Information you need to give an insurer
Insurance can protect you when things go wrong. When you decide to take out insurance there are things that your insurer needs to know so that they can work out what the risk is of insuring you and how much that will cost. This page explains what you need to tell an insurer when you take out insurance and what an insurer’s responsibilities are. It also explains what happens when you don’t give the information asked for.
Applying for insurance
When you buy insurance you will usually have to complete an application. This is known as a proposal form if you complete it face-to-face. It's called a statement of facts if you complete it over the phone or on the internet.
A proposal form may include a clause allowing the insurer to check databases such as the Claims and Underwriting Exchange database. This is a record of insurance claims. You are unlikely to get cover if you refuse accept this clause.
Check all the information in your proposal form, or statement of facts, very carefully before you sign it, to make sure that it is correct. This is especially important if a broker or agent has filled it in on your behalf, or you bought the insurance over the phone or on the internet. You have a right to have a copy of your application.
Your insurer needs to ask all the relevant questions when they sell insurance
From 6 April 2013, you will know exactly what information you have to tell your insurer under the Consumer Insurance (Disclosure and Representations) Act 2012.
You don’t have to think about what information you must volunteer to your insurer. Your insurer must ask all the relevant questions when you take out, change or renew a policy. You must answer the insurer's questions honestly and you must take reasonable care that your replies are accurate.
If you unknowingly give incorrect or incomplete information to your insurer, your insurer can’t refuse a claim. If you deliberately or carelessly withheld information or mislead your insurer, they can refuse your claim.
This legal protection applies to all personal insurance, including home, car, travel, health and life cover whether the insurance is bought over the phone, face to face or online.
Taking reasonable care with insurers’ questions
Whether or not you have taken reasonable care when answering insurers’ questions will depend on the type of insurance, the insurer's publicity material, how clear and specific the insurer's questions were and whether the consumer used a broker or intermediary.
Insurers would still be able to ask general or open-ended questions. Whether or not your response was reasonable depends upon how clear the question was.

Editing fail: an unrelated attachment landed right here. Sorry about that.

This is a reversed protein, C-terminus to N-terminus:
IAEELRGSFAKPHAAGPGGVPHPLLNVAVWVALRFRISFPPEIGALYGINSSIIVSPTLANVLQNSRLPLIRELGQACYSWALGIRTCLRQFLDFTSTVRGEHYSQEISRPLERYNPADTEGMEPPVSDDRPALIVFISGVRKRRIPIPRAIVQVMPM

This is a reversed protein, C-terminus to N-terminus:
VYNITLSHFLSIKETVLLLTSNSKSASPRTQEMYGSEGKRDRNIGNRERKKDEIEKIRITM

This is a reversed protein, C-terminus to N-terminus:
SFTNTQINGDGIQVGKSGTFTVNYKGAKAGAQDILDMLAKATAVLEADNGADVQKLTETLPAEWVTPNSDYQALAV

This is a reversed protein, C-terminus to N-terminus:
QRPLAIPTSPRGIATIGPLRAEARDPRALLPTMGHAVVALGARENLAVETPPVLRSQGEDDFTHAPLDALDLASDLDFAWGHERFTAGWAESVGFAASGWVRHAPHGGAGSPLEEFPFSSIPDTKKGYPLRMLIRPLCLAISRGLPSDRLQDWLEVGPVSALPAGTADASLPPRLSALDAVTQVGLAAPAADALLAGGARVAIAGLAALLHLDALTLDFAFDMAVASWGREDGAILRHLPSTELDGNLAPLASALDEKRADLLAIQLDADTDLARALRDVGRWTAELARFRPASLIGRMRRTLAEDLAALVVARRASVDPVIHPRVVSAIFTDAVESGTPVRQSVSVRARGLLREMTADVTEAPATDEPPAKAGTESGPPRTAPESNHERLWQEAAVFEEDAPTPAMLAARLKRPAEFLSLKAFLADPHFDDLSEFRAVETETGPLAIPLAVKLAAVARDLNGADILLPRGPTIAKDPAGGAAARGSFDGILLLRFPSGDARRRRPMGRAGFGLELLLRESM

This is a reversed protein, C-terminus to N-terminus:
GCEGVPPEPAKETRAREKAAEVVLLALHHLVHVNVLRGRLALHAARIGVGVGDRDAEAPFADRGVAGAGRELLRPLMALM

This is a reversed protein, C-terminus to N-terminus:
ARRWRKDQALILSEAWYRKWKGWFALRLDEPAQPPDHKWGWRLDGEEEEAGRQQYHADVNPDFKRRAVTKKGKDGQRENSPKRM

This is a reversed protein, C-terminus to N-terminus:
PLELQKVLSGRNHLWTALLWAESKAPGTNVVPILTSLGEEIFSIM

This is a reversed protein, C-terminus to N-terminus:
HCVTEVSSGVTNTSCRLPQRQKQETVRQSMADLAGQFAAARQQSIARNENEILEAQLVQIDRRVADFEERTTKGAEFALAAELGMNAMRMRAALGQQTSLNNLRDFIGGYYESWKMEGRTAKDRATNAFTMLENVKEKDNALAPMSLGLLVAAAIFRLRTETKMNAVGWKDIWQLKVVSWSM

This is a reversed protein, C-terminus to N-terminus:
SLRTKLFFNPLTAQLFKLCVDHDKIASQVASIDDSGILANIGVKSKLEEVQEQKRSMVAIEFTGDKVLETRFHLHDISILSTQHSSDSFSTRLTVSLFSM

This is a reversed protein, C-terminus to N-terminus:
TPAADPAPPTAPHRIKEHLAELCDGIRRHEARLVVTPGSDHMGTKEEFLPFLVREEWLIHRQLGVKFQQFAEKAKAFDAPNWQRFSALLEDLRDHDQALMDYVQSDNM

What your insurer can do if you deliberately don’t tell them something and make a claim
If you deliberately withhold information or mislead the insurer, they can avoid the contract and refuse all claims. An example of deliberately withholding information is not telling an insurer about a medical condition you have.
They will need to prove this. They don’t have to return the premiums paid, unless it’s unfair to keep them, for example in the case of joint policy where only one person acted dishonestly.
What your insurer can do if you make a careless mistake when telling them something and make a claim
If you make a careless mistake when you apply for insurance, and the insurer wouldn’t otherwise have entered into a contract with you, they can end the contract and refuse all claims, and must return premiums paid to you. An example of being careless is if you accidentally leave out some crucial information or tick the wrong box by mistake.
They will need to prove that you were careless. This doesn’t apply to life insurance where the insurer can’t end the contract.
If the insurer would have entered into the contract on different terms, they can treat the contract as if it had been entered into on those different terms. For example, if they would have excluded something from the policy and you make a claim that falls within that exclusion, they don’t have to pay out.
If they would have charged a higher premium, they can reduce the amount they pay on a claim. What they often do is offer you the option of paying the additional premium or take the cost of the extra premium away from the final claim payment.
The insurance contract will also be treated differently in the future. The insurer can either change the terms of the contract, or end the contract with reasonable notice and return premiums paid.
The contract can’t be ended by the insurer if it’s for life insurance. If the terms of a life insurance contract are changed and there is more to pay, you can choose to accept the terms or end the contract.
Changes in circumstances
If there is any change in your circumstances you should tell your insurer immediately or as soon as you can. For example, if you move house or change your car, tell the insurer before this happens so that you are covered by your policy when the change takes place.
You should check your policy to see what changes you have to report.
If you deliberately don’t tell your insurer or make a careless mistake
If you deliberately withhold information or make a careless mistake when telling your insurer about a change to your policy, the insurer can refuse your claim, treat the contract as if it were on different terms or charge a higher premium.
Other useful information
- To find out about the Financial Ombudsman’s approach to dealing with disputes about insurance at www.financial-ombudsman.org.uk